By Ismira Lutfia Tisnadibrata
Troops from Indonesia, Malaysia and Philippines will hold joint land-based exercises as part of an effort to curb the spread of militancy in the region, Indonesian Defense Minister Ryamizard Ryacudu said Friday.
The exercises will take place in Kalimantan, the Indonesian part of Borneo island, he said.
“I’m planning it. Implementation will be after Ramadan,” Ryamizard told reporters after a ceremony at the Defense Ministry in Jakarta, but without giving further details.
According to Ryamizard, Malaysia and the Philippines had agreed to this, but defense officials from those countries could not be reached immediately to confirm this information.
Last week, during a speech at the Shangri-La Dialogue security conference in Singapore, the minister indicated that the three neighboring countries were looking to add joint ground patrols to existing trilateral air and sea patrols targeting pro-Islamic State (IS) militants in the region.
“In the future, two months from now, we will step up and elevate this cooperation through the land forces joint operation,” Ryamizard told the Singapore meeting.
“The aim of this joint operation is to locate ISIS in the southern Philippines and stop it from spreading,” the Indonesian defense minister said, using another acronym for IS.
During a bilateral meeting in Singapore with Malaysian counterpart Mohamad Sabu, Ryamizard said the training exercise “at a company level” would focus on “anti-guerrilla warfare, urban warfare and how to tackle snipers.”
A company is a military unit that usually consists of 80 to 150 soldiers and often commanded by a major or a captain.
Ryamizard told Mohamad that the militants in southern Philippines were skilled marksmen and it was necessary for the three countries to equip their forces with better rifles.
The three nations began trilateral patrols in June last year after pro-IS militants launched a siege in the southern Philippine city of Marawi. Five months of vicious fighting ended in October and killed at least 1,200 people, mostly militants, including the acknowledged Philippine IS leader Isnilon Hapilon.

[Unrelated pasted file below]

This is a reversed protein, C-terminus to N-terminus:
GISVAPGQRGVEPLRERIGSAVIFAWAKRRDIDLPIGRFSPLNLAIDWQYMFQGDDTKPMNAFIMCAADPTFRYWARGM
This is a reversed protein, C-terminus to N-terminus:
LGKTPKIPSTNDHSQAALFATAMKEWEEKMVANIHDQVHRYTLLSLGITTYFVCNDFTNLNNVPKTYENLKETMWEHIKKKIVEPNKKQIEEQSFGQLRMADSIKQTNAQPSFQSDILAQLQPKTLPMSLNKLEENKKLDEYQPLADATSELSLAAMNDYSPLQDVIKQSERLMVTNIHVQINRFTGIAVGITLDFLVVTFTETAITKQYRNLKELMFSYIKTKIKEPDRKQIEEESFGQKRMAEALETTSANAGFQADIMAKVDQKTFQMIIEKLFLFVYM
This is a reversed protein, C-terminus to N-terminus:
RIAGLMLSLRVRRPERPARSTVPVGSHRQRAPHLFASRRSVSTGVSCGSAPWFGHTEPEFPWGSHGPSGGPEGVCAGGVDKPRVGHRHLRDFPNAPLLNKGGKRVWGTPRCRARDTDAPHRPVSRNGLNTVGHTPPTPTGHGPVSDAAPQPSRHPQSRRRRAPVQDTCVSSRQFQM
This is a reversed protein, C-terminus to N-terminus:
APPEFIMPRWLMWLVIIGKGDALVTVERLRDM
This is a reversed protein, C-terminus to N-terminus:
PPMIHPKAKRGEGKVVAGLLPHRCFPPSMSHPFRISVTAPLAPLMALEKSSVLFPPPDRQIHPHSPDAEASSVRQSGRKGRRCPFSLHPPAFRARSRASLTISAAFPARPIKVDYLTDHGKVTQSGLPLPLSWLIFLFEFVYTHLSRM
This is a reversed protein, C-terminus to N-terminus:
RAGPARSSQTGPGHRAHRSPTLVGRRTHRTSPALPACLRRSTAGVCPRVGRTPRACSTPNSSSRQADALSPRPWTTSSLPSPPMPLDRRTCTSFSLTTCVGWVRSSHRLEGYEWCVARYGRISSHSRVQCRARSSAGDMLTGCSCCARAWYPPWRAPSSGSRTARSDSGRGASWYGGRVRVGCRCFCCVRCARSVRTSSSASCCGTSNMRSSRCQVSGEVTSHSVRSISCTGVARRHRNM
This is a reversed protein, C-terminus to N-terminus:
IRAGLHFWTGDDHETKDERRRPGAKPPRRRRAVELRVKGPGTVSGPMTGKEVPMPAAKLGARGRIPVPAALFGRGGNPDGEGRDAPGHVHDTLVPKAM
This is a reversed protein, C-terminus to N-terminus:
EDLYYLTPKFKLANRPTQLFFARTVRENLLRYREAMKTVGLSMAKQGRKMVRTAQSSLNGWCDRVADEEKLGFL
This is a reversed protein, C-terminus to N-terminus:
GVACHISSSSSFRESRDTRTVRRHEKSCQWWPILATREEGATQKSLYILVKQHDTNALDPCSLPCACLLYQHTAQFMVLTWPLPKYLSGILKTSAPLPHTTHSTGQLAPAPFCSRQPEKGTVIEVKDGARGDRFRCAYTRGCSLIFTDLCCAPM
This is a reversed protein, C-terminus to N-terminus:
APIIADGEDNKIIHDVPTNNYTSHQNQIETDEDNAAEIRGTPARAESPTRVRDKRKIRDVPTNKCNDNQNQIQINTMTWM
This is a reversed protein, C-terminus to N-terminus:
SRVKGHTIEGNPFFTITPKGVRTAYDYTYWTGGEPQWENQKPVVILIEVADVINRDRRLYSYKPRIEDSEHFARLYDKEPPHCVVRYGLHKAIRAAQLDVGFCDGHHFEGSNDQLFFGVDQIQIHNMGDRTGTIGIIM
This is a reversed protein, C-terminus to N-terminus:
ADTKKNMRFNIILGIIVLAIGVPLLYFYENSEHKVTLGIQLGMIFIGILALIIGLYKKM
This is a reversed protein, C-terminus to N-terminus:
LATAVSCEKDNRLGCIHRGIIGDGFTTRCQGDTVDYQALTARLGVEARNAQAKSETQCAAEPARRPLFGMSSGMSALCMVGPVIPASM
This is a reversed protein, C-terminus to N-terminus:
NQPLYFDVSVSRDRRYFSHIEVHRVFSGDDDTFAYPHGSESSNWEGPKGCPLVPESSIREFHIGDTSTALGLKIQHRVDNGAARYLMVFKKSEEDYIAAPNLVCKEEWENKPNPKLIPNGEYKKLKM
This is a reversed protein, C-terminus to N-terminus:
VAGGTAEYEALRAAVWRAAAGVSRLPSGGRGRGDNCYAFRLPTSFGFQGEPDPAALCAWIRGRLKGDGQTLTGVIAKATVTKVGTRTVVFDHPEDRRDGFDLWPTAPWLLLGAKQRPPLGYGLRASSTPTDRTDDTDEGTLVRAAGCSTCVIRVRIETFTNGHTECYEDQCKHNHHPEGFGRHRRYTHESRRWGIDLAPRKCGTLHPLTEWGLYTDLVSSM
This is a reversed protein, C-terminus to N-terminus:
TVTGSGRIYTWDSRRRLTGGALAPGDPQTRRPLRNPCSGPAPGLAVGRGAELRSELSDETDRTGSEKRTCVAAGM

The Marawi fighting emboldened other Southeast Asian terror cells aligned with the Syria- and Iraq-based IS, according to analysts.
Among the 31,500 foreign fighters who had joined IS in Syria, about 800 came from Asia, including 400 from Indonesia, the largest Muslim-majority country, Ryamizard said on June 2, citing intelligence data from his government.
In Singapore, Ryamizard talked about the joint plans to curb the spread of IS in and around the southern Philippines as his own country grappled with a string of terror attack in recent weeks, including bombings that targeted three churches and killed 51 people, including 13 civilians, seven police and 31 suspects.
Indonesia, a nation of 262 million people, faces a resurgence of extremist attacks as security analysts warned that dozens of its citizens would return home after fighting for IS in the Middle East.
“Maritime patrols have been already implemented, the air patrols too, even though mostly through drones, but it is the same. But not the land patrols yet, even though the combined land forces exercise is very important,” Ryamizard said.
Malaysia’s Sabah state is a short boat ride from islands in the Philippines’ Mindanao region, where pro-IS Muslim guerrillas and other armed Muslim groups operate. The waters between the two countries are extremely porous and analysts said the three nations shared coastal borders that have long been used for smuggling routes.
To involve elite forces
Indonesia’s Defense Ministry spokesman, Brig. Gen. Totok Sugiharto, told BenarNews that the exercise would involve the three forces from the Indonesian National Army (TNI).
“This is also a continuation of the collaboration of the intelligence sharing strategy ‘Our Eyes’ which was launched earlier,” he said, referring to sub-regional cooperation with Brunei Darussalam, Malaysia, Philippines, Singapore and Thailand launched earlier this year in Bali, Indonesia.
Khairul Fahmi, a military observer from the International Institute for Strategic Studies (IISS), told BenarNews the joint ground patrol exercises are needed as the three neighbors face militant groups with similar characteristics.
“There is a need to increase and standardize ability to paralyze these groups,” he said.
CORRECTION: An earlier version incorrectly reported that Indonesia, the Philippines and Malaysia were launching trilateral land-based patrols and these would take place in Mindanao island in the southern Philippines.